Your Essential Guide to Dry Skin

Your Essential Guide to Dry Skin

How do you define dryness?

Think of rhinoceros skin with its coarse, elevated ridges, where cellular turnover appears abnormal, with skin coming off in sheets instead of cell by cell.

This is why a dry skin often appears dull and sallow; it can feel one size too small, which is due to the lack of oil in the skin.

Characteristically, it has small pores, which secrete only a minimal amount of oil (sebum).

Guide to Dry Skin

When your skin’s equilibrium is out of whack, it can cause a cycle of events to occur:

  • Uneven texture
  • Tightness or tautness
  • Slight to severe flaking and scaling
  • Severe redness, inflammation, and sensitivity
  • Cracks appear, accentuating the natural skin lines, and creating premature ageing
  • The cracks deepen, forming fissures which enlarge, reaching to the dermis and capillaries which can cause bleeding
  • Severe itching occurs as a result of xerotic eczema, a condition of dry skin leading that can lead to infection

Many manufacturers of skincare appear to have a blanket approach to dry skin, often categorising it under normal skin which alarms me, because a dry skin is very difficult skin condition to treat.

In order to truly understand the anatomy of dry skin and because it’s so complex, I need to get a little technical here, so please bear with me.

Dry skin can be categorised into three groups:

  • Xerosis is the most common dry skin complaint
  • Ichthyosis is a moderate dry skin condition
  • Ichthyosis vulgaris is the most severe dry skin condition, characterised by scaling

Dry Versus Dehydrated

Is there more than one type of dry skin?

In my professional opinion, no guide to dry skin would be complete without pointing out, that both OIL DRY and DEHYDRATED skin can create similar concerns.

When our skin is rough or tight, it is easy to assume our skin is dry, which means oil dry – but it can also mean it is dehydrated, meaning moisture dry.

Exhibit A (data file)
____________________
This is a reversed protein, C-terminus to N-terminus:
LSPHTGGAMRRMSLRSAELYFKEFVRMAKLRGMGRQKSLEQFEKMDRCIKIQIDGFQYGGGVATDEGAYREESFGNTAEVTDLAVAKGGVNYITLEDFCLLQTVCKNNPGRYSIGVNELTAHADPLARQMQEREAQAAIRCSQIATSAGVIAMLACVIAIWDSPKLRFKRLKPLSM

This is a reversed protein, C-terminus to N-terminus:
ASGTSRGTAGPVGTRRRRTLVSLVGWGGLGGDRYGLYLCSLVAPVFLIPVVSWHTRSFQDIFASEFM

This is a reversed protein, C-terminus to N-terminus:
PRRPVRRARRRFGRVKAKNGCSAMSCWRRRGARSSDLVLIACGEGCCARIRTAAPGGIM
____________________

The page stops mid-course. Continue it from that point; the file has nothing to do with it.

Dehydrated Skin:

This is not a skin type, it is a skin condition; basically, a dehydrated skin doesn’t discriminate between dry, combination, or oily skin type.

If skin is exposed to enough stripping of the outside protective layer, then any skin type can become dehydrated.

The protective sebum (oil) is stripped, and the lipids found in the barrier function become affected.

This is something I discuss in greater detail in the article, “The Clear Skin Difference“.

Oil Dry Skin:

This is technically referred to as lipid dry, which occurs when not enough sebum is being produced to prevent surface dryness.

The role of sebum is to provide a fatty protective layer over the surface. When our skin becomes oil dry, the sebum is not doing its job correctly, which means water can escape and irritants and pathogens can easily enter.

This skin type is characterised by a lack of pores, indicating that the sebaceous glands are not producing enough oil due to the follicles not being dilated enough. This is why pores are very small on a dry skin.

Many of the Naked Chemist products have been formulated with a dry skin in mind. Bio Lipid Complex can be layered under Fortify Barrier Repair Cream to give dry skin instant relief.

If you are concerned with dehydrated skin, switch out Bio Lipid in the morning for H₂O Hydrating Complex to give your skin an additional moisture boost.

Did you know that protecting your barrier function is the first step in caring for your dry skin? Follow the link to find out more.

Skin Gets Drier With Age

As we age, our cellular renewal slows right down.

When we’re young, our cells constantly shed. This process continually replaces older cells with fresh young cells from deeper tissue layers.

But as we age, the cell renewal that creates the intercellular lipids making up the barrier function slows, and so does the production of these important protective lipids.

This is why exfoliation is key if you have a dry or mature skin.

There is also a gender difference in sebaceous activity in the skin.

The sebaceous activity in males remains robust as they age, but levels in women drop significantly as they age: women aged 60 having around 60% of the sebaceous activity they had in their youth.

Fortunately, most cases of dry skin are treatable with topical moisturisers, or procedures which can help facilitate cellular turnover.

If you’ve enjoyed this guide to dry skin, then follow the link to find out about common causes of dry skin.

4 thoughts on “Your Essential Guide to Dry Skin

  1. John Jones says:

    Samantha I have very dry skin all of my life, which sometimes gets chapped and sore does this mean I have always had dry skin or is there something deeper going on such as deramtitus

    • Verified Author Samantha Miller replied:

      John I apologize but without seeing your skin first hand it is really difficult for me to make a true assessment. I recommend going to see a dermatologist who will be able to tell you more. Sorry i can;t be more help samantha

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